A Nightmare On Elm Street is the story of the courage and resourcefulness of one extraordinary girl – a psychological fantasy / thriller that rips apart the barrier between dreams and reality. It will make us all think twice before settling onto our pillows for a night of sweet dreams.”
Is it a horror classic?
I’ve re-watched The Nightmare On Elm Streets many times over the years and to be honest they haven’t aged that well! The gory effects that amazed me as a kid, well I have to say they do look pretty pathetic these days. They’re not going to cut the mustard with today’s generation used to ultra realistic CGI effects. Things that had the audience squirming in revulsion back in the ’80s are more likely to have them in fits of giggles now.
The first film was produced in 1984 and cost $1.2 million so it wasn’t a big budget film to start with and is now over 30 years old so for the money and technology available when it was made you’d have to say that what they achieved is actually very impressive. Especially considering the film was heavily reliant on prosthetic make-up, puppets and animatronics to create its nightmarish world.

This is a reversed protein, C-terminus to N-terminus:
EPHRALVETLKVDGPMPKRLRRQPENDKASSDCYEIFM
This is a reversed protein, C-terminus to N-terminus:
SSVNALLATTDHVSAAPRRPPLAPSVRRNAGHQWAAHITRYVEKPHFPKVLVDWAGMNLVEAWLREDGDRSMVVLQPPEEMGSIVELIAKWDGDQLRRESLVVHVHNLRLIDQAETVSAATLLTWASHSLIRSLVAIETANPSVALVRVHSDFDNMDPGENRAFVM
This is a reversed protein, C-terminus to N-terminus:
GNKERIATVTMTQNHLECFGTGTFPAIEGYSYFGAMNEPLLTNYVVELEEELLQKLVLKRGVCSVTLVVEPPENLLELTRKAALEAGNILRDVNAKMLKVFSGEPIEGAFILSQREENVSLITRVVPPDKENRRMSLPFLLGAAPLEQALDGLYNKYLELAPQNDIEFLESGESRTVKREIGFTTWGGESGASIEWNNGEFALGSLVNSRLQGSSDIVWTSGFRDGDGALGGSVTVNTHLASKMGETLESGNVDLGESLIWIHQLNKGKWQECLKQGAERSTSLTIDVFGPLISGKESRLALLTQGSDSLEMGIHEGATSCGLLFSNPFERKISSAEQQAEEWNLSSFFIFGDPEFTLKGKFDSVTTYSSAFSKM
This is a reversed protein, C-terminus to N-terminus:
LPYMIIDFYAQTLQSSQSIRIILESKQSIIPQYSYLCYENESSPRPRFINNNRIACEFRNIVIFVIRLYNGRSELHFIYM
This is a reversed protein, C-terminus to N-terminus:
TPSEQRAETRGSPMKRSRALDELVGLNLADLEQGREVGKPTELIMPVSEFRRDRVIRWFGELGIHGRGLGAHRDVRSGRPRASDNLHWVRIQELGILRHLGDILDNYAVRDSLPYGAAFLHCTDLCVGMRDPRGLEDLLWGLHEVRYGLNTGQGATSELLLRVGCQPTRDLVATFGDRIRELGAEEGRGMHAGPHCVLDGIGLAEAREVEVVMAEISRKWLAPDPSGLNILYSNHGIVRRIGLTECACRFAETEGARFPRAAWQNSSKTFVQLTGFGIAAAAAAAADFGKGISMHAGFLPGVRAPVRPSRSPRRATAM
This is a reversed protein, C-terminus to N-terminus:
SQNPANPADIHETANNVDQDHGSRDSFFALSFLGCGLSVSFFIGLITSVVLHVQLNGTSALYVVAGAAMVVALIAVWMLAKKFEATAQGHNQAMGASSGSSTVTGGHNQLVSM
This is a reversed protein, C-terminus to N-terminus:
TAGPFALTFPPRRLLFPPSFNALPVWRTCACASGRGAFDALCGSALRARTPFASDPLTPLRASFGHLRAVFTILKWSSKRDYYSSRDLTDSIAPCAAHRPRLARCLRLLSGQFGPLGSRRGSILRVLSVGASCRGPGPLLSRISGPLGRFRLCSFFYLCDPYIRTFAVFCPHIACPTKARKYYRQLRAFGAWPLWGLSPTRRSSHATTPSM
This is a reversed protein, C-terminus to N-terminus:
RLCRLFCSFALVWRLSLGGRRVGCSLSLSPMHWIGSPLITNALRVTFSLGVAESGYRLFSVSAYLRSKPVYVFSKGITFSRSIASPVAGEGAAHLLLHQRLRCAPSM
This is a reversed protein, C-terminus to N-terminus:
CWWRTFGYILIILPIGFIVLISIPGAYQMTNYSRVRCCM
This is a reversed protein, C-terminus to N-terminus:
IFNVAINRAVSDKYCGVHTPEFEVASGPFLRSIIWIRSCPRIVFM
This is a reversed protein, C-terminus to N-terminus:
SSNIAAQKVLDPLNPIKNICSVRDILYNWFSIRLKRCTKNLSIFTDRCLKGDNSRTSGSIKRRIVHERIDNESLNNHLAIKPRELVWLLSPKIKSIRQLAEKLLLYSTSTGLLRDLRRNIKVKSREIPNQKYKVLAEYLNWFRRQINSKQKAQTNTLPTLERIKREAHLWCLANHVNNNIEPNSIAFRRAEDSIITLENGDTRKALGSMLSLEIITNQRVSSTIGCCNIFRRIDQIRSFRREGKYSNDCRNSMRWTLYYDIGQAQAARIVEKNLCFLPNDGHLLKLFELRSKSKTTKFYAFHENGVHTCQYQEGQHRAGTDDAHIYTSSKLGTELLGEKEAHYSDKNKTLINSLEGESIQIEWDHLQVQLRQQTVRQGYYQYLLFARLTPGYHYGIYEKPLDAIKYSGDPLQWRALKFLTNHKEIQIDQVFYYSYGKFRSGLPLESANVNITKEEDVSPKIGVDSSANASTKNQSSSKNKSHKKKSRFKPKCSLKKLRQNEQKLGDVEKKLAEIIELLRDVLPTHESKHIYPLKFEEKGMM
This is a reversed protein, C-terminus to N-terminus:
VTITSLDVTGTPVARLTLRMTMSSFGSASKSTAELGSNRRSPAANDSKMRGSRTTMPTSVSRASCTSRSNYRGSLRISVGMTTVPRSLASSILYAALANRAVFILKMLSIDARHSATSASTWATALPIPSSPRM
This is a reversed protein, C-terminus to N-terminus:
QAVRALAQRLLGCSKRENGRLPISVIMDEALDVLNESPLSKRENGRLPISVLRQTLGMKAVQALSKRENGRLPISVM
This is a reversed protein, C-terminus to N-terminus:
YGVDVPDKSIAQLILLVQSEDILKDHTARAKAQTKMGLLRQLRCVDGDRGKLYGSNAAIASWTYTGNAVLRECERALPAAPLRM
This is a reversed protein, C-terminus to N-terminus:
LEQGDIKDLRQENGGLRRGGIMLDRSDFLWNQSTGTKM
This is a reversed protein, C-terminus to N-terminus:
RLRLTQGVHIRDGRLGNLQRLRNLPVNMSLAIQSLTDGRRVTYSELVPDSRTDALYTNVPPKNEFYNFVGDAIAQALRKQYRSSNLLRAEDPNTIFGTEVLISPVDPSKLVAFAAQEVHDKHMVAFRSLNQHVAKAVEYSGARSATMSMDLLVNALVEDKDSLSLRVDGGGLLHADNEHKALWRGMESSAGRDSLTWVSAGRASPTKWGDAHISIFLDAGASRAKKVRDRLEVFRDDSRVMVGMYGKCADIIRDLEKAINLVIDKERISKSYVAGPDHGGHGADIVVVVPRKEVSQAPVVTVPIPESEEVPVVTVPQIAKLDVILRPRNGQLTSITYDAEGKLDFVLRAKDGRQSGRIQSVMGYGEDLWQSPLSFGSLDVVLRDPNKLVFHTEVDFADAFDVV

As well as the in your face goriness and freakishly gruesome death scenes that put A Nightmare On Elm Street firmly in the horror genre, Wes Craven also delivered a psychological drama. The teenagers being terrorised are attacked through their unconscious minds, the only escape is to stay awake but they know that sleep is inevitable. The constant fear, anxiety and helplessness combined with the sleep deprivation makes for an extremely disturbed psychological state. Meanwhile the adults become concerned for their kids’ sanity amid their paranoid behaviour and talk of being stalked by a hideous monster in their dreams.